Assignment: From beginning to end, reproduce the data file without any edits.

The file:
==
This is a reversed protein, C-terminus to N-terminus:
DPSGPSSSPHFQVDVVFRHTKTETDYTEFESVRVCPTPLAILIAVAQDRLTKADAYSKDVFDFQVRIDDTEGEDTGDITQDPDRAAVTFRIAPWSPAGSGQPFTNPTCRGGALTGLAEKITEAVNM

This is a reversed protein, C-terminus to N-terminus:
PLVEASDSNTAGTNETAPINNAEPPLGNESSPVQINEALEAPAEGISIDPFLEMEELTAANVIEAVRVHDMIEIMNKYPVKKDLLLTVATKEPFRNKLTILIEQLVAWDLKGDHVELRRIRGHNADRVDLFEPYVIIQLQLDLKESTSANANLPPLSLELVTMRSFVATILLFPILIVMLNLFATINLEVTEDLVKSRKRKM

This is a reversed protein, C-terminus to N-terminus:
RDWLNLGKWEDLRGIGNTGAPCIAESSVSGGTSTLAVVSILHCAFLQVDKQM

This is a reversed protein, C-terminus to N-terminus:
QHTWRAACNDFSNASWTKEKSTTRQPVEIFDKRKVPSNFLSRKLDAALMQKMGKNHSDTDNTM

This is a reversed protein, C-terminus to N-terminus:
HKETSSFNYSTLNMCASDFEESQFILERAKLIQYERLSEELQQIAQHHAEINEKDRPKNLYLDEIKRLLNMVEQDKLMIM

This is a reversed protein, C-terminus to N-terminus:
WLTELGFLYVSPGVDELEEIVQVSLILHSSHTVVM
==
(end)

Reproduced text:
This is a reversed protein, C-terminus to N-terminus:
DPSGPSSSPHFQVDVVFRHTKTETDYTEFESVRVCPTPLAILIAVAQDRLTKADAYSKDVFDFQVRIDDTEGEDTGDITQDPDRAAVTFRIAPWSPAGSGQPFTNPTCRGGALTGLAEKITEAVNM

This is a reversed protein, C-terminus to N-terminus:
PLVEASDSNTAGTNETAPINNAEPPLGNESSPVQINEALEAPAEGISIDPFLEMEELTAANVIEAVRVHDMIEIMNKYPVKKDLLLTVATKEPFRNKLTILIEQLVAWDLKGDHVELRRIRGHNADRVDLFEPYVIIQLQLDLKESTSANANLPPLSLELVTMRSFVATILLFPILIVMLNLFATINLEVTEDLVKSRKRKM

This is a reversed protein, C-terminus to N-terminus:
RDWLNLGKWEDLRGIGNTGAPCIAESSVSGGTSTLAVVSILHCAFLQVDKQM

This is a reversed protein, C-terminus to N-terminus:
QHTWRAACNDFSNASWTKEKSTTRQPVEIFDKRKVPSNFLSRKLDAALMQKMGKNHSDTDNTM

This is a reversed protein, C-terminus to N-terminus:
HKETSSFNYSTLNMCASDFEESQFILERAKLIQYERLSEELQQIAQHHAEINEKDRPKNLYLDEIKRLLNMVEQDKLMIM

This is a reversed protein, C-terminus to N-terminus:
WLTELGFLYVSPGVDELEEIVQVSLILHSSHTVVM